Monday, September 13, 2010

Pain au chocolat bread pudding

Before I came to Seattle, I was not into baking. I started baking out of boredom. I didn't know anyone in Seattle and I needed to find something to do until my husband (then fiancé) came home. One day I discovered the Food Network and before I knew it I had started cooking and baking. Thank you Giada, Michael, and Ina!

I always thought baking was not for me. I am neither detailed oriented nor patient and I was sure they were prerequisites for baking. However, I discovered that a lot of recipes in America use cups, mesuring spoons, and sticks of butter instead of measuring an exact amount on a scale. I liked that a lot. I also discovered a whole class of desserts that do not need to be decorated beautifully such as banana bread, muffins, and apple crumbles to name a few (believe it or not I had never eaten these desserts in Japan!). Usually referred to as 'rustic desserts' they are easy to make and taught me how fun baking can be!

Now back to watching TV. One day on the Food Network show Easy Entertaining with Michael Chiarello, the host, Michael, was making a pain au chocolat bread pudding dessert. It looked fabulous and easy to make. With those two necessary ingredients in hand I was immediately printing out the recipe from and running to my nearby grocery store to fill up on everything else. You may be wondering, is it really delicious and easy to make? Oh yes, it was yummy and so easy my husband could bake it!

You can get the recipe here.

I don't know why but the Fall season makes me want to cook and bake more, especially rustic foods and desserts. This year Fall arrived in Seattle sooner than I expected triggering my need to bake. I decided to make the pain au chocolat bread pudding again, why not? This is a great recipe for a weekend brunch too. I love the cozy feeling at home, eating a late breakfast with my family while slow Jazz plays in the background sipping one of my husbands lattes, mmmm. I hope you can try this recipe someday too, and have a wonderful week!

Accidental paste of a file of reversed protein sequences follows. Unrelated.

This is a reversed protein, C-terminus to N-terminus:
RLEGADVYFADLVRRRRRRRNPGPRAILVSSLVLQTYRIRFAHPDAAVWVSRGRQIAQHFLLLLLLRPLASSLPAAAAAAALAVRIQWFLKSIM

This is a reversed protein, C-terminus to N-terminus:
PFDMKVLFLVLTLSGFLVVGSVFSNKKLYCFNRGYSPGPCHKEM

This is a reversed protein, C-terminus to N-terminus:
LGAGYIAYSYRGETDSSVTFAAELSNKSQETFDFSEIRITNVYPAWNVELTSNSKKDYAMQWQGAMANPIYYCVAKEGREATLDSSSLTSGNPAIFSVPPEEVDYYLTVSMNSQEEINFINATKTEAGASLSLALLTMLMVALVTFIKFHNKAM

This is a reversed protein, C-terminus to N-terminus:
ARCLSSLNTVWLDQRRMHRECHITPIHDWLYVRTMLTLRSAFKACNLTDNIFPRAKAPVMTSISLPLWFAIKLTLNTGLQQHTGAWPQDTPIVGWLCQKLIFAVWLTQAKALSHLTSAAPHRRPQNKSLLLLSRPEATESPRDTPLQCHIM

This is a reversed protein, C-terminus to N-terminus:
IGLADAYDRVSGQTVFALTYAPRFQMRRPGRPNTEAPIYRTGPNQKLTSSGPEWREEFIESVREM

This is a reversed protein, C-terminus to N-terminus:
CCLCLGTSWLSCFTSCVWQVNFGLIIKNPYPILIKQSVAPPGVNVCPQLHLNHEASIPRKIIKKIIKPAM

Sunday, September 12, 2010


Hi there,

I need to apologize for not updating my blog in such a long time. I have a good excuse though. I got pregnant and my morning sickness had been horrible. I did not feel like cooking or baking for a very long time. Now that I am 5 months along I feel much better and I can start to cook and bake again. However, my taste buds have not been normal lately, pregnancy still has its grip on me.

It has been frustrating that not only can I not cook, I also cannot enjoy food like I used to. I crave strange and unhealthy things. I typically am turned off by McDonald's and I don't drink soda, preferring instead tea or coffee. However, while I was suffering from morning sickness, I craved a McDonald's cheeseburger, french fries, and a coke. I tried to stop myself from eating and drinking them but I gave in 3 times and ordered a happy meal late one night. My husband gave me a hard time quoting Food Inc. Yes honey, I know all about it but I could not help it. I was powerless.

Again I apologize and thank you for patience waiting for my blog update. I hope to do a better job blogging until my 2nd child comes in February, 2011. After number two is born, I might dissapear for a while again.

Today I want to introduce a Japanese food again. It is called Tonkatsu.

Tonkatsu is a breaded deep fried pork. It is very simple and you can use leftovers and make 2 other dishes.

Tonkatsu Recipe:


  • 1 1/2 lb pork loin or pork tenderloin cut in 1 inch thickness (I prefer tenderloin but I could only find normal pork loin today)

  • 3 eggs

  • flour

  • panko (Japanese bread crmubs)

  • salt and pepper

  • oil for deep frying

How to make:

  1. Tenderize the pork by pounding, adding salt and pepper generousely all over

  2. Dust with flour, coat in an egg mix, and finally coat them with Panko. Dust, dip, dip.

  3. Deep fry them until they are cooked (and be careful - we're working with pork)

I eat them with tonkatsu sauce which you can get in most asian grocery stores.

The next day I used the leftovers to make a sandwich. Typically deep fried leftovers are soggy and unappetizing, but tonkatsu is a bit different. I warmed up the tonkatsu in a microwave and coated them with tonkatsu sauce, generously. Butter (and mayo if you want) the sandwich bread and add lettuce and tonkatsu and voila, my lunch! In Japan this is a popular sandwhich called "Katsu-sando".

Looking for another idea? Try this.

I made Donburi by using leftover tonkatsu. In Japan it is called "Katsu-don".

Here is the recipe of Katsu-don:


  • 4 tonkatsu (or more)

  • 1 yellow onion

  • 3-4 eggs

  • 500 ml dashi (or just water)

  • 4 tbs sugar

  • 4 tbs sake

  • 1-2 tbs mirin

  • 6 tbs soy sauce

    • How to make:

      1. In a deep pan, mix dashi, sugar, sake, mirin, soysauce

      2. As soon as the mixture boils turn down the heat to medium and add thinly sliced yellow onion, cook

      3. Once the onions are soft add tonkatsu and cook for 5 min or so to heat up the tonkatsu

      4. Finally pour mixed eggs all over and without touching let the eggs cook but not until they are cooked completely and hard - I stop when the eggs are still soft

      5. Put all over warm rice and enjoy!

      I generally don't like to deep fry at home beacuse I am stuck with left over oil and a house that smells like deep fried oil. But tonkatsu can be so versatile, it is worth it. I hope you think so too. Enjoy!